Wolverine #68

I really didn't like the first issue of "Old Man Logan." Sure, Steve McNiven's art was amazing -- maybe his best work ever -- but Millar's awkward retelling of "Unforgiven" in a hazy future of the Marvel Universe was grating and silly. It was all high-concept and no substance.

But part two was better, as the blind Hawkeye and the elderly Logan trekked through the wasteland on their journey.

And part three, in "Wolverine" #68, is better yet.

I'm glad I stuck with this series even after the disappointing start, because this is shaping up to be an unexpectedly fun ride.

"Old Man Logan" is still almost insufferably high-concept: Logan is Clint Eastwood in a bleak Marvel future where neither law nor order reign, and only scattered supervillain fiefdoms keep the remaining citizens in line. But now that Millar and McNiven have explored more of this world, they've won me over with the little details. The high concept is ridiculous on its surface -- it's just a Marvel version of an "Elseworlds" story, really, distancing the characters so much from their origins that they bear almost no resemblance to their namesakes. It's a "What If?" story, where the "Whats" and the "Ifs" go so far that they become meaningless. "What if Wolverine were really old? And never used his powers? And, oh, Hawkeye? He's blind. Just. . . because. And he drives the Spidey-Mobile. And he had a kid with one of Spider-Man's daughters. Plus, the Kingpin's a black guy with a lot of bling now. And, yeah, Hawkeye uses a sword. And his daughter is a kind of superhero now." And so on. It's a bit excessive, but Millar and McNiven don't seem to mind, and they do their best to sell the reality of this world to the reader.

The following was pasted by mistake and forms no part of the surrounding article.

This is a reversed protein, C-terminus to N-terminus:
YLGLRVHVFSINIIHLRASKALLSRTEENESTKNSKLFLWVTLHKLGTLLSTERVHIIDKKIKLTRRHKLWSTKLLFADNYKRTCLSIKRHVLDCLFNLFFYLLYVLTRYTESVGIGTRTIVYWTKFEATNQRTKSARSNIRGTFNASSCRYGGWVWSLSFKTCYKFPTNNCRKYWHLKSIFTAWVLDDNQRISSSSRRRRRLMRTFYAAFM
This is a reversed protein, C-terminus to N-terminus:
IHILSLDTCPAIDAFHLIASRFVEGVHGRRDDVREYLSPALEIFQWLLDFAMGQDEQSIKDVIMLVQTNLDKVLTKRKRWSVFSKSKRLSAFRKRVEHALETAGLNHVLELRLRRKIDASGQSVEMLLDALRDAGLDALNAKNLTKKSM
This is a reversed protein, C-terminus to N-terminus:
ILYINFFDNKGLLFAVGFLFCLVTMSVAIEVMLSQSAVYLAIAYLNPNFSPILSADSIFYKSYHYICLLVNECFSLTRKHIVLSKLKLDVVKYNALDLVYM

So the charm of this series has to do with embracing the absurdity of the scenario -- not that most superhero comics are less absurd, it's just that most other ones seem so familiar from page to page. Once you allow for a blind Hawkeye driving a Spidey-Mobile, planning to bust his superhero daughter out of the Kingpin's holding tank -- well, you can probably enjoy anything. But you can definitely enjoy this, because McNiven adds so much texture (literally and figuratively) to the future Marvel Universe, and Millar knows precisely how to hit all the right beats. Beats that don't treat superheroes as objects of worship and adoration.

Beats that involve future Daredevil and future Punisher chained to a post as the velociraptors strike.

But this is a comic with "Wolverine" in the title, and I've barely mentioned him at all. That's because Wolverine is literally just along for the ride here. He's a passive witness to he atrocities of the future. He's a man who has taken a monk-like vow of non-violence. But as the final page of this issue indicates, the old Wolverine may have to make a comeback, and soon.

I mentioned last month that this comic is worth buying just for McNiven's art, and it is, but it's also developed into a story worth reading. It's a crazed story of a nonsensical future that's becoming more absurdly fun each month.

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